• Quality improvement plans and meetings: Frontline staff and managers at each hospital develop action plans, which senior hospital leaders review. In addition, 8 to 10 working groups tackle various issues designated as high priority during the Quality Assembly, including many related to the core measures. Two system-wide councils made up of leaders from each hospital—one on quality and one on safety—meet via conference call on a monthly basis to discuss these quality initiatives.

Context of the Innovation

Carolinas Medical Center-University is a 130-bed public hospital that includes an 8-bed intensive care unit, a 16-bed telemetry unit, 35 beds for medical/oncology patients, 32 beds for postsurgical patients, 28 labor/delivery/recovery/postpartum beds, and 9 special care nursery beds. The hospital operates as part of the larger Carolinas Medical Center system, which includes 32 hospitals in North and South Carolina. This program began after leaders at Carolinas Medical Center-University realized that the hospital did not consistently perform many of the processes laid out in the core measures. In addition, in 2006, leaders at the system level committed to a system-wide approach to quality and safety as part of a plan for growth. To that end, they created quality, safety, and accreditation support teams to foster system-wide improvement. These two developments set the stage for the hospital's initiative to improve performance on the core measures.

Did It Work?

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The program significantly improved the hospital's performance on the core measures in all four areas, to high levels well above both State and national averages.
  • Significant improvement in all areas: The program led to steady improvements in each of the four clinical areas. Examples of major improvements on specific measures include the following:
    • Pneumonia care: The percentage of pneumonia patients receiving influenza vaccinations increased from roughly 20 percent in 2005 to 99 percent in 2008.
    • Heart failure care: The percentage of heart failure patients receiving discharge instructions increased from roughly 70 percent in 2005 to 94 percent in 2008.
    • Surgical care: The percentage of surgery patients whose preventive antibiotics were stopped within 24 hours after surgery increased from approximately 30 percent in 2005 to 94 percent in 2008.
  • High scores on nearly all measures: As of March 2009, the hospital scored 97 percent or higher on most measures, as outlined below:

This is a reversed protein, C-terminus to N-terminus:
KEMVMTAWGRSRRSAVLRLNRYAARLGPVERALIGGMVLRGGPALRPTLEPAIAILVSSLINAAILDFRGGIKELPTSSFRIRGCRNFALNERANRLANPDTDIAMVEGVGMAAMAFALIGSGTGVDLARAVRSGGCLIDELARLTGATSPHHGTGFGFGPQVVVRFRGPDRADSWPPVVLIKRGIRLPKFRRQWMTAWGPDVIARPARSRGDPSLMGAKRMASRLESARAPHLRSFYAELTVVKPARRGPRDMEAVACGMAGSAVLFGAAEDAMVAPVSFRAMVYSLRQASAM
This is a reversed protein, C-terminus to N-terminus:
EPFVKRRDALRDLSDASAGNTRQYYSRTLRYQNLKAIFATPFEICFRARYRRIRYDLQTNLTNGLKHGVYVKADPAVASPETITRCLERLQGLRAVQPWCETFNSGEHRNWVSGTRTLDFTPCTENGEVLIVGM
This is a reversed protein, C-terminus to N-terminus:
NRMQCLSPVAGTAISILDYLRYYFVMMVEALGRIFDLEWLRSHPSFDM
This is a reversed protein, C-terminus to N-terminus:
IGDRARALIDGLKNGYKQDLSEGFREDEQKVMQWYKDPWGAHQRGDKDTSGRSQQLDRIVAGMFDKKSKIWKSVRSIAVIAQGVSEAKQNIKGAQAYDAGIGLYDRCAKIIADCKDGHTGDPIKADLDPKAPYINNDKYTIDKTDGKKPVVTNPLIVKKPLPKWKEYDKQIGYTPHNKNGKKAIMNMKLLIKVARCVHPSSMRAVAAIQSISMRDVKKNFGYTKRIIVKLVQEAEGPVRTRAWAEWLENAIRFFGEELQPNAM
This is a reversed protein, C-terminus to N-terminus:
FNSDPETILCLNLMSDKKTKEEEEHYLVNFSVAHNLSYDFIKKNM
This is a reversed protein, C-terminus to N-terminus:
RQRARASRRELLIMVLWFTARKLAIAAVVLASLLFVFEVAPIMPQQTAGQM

• Heart failure: The hospital scored 100 percent on three of the four measures in this category, and 92 percent on the fourth.
    • Pneumonia: The hospital scored 97 percent or higher on five of six measures, and 91 percent on the sixth.
    • Heart attack: The hospital scored 100 percent on five measures and had no eligible patients for the other two measures.
    • Surgical care: The hospital scored 97 percent or higher on five of the seven measures. The hospital scored 94 percent on a sixth measure and had no eligible patients for the remaining measure.
  • Favorable comparisons to national and State averages: The hospital's performance on the 21 measures for which it had eligible patients exceeds both national and State averages, with the hospital now ranking in the top 3 percent of all U.S. hospitals on a composite indicator that incorporates all core measures.

Evidence Rating (What is this?)

Moderate: The evidence consists of pre- and post-implementation comparisons of adherence to select care processes laid out in the core measures, along with post-implementation performance on all measures and comparisons of composite performance to State and national averages.

How They Did It

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Planning and Development Process

Key steps included the following:
  • Formation of core measures team: Towards the end of 2004, the hospital formed the previously described multidisciplinary team to work on improving performance on core measures, which currently meets monthly.
  • Obtaining physician buy-in: Because over 80 percent of the hospital's non-obstetrics admissions originate in the emergency department (ED), ED doctors and hospitalists play an especially important role in achieving high scores on core measures. Members of the core measures team made an extra effort to obtain their buy-in, with physician champions meeting in small groups and one-on-one with these doctors to review the importance of strong performance on core measures and their role in achieving such performance.